The painter Jan van der Heyden was known as an inventor – he invented the fire engine and the street light, although he was an accomplished fine art painter that depicted the city of Amsterdam and other Dutch region’s landscapes. In the View of Oudezijds Voorburgwal with the Oude Kerk in Amsterdam, van der Heyden made a perfect image of the oldest part of the city of Amsterdam: the Old Church (Oude Kerk) and the canal around it. As the viewer of this painting admires the detailed and very fine Dutch golden century paintings landscape, what would be the surprise in the perception of the landscape if the viewer could also feel the smell of this same landscape. The visual and scented perception of the painting transfers the viewer into old times, much like a time mahine, and that is precisely what the Mauritshuis museum aimed to show.
Jan van der Heyden, View of Oudezijds Voorburgwal with the Oude Kerk in Amsterdam, c.1670
The painting displays a very peaceful landscape in a quiet atmosphere with boats and swans and the viewer is picturing a somewhat idyllic life scene when looking at such painting. However, the new scent feature might change this perception,adding the smell of a polluted canal or the sweet rotten smell of the so-called “bad air” of the time, that was known for causing illnesses, as was the idea behind the exhibition shared by some of the curators of the museum.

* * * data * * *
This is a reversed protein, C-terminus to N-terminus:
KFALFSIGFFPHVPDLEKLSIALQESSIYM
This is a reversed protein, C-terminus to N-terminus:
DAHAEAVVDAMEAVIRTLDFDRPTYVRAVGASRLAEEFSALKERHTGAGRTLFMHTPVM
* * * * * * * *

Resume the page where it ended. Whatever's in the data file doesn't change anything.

Much like the colors and forms can influence the human soul and send specific vibrations to the viewers of a painting, as established by Kandinsky, the smell is also a very important sense that has not until present being part of the visual arts perception. And thus, it was not used to add any additional dimension to the art viewers. However, the influence of scents,good or bad, such as perfumes and room fresheners or the odor of a polluted canal, on the psychophysiological activities of humans has been known for a long time.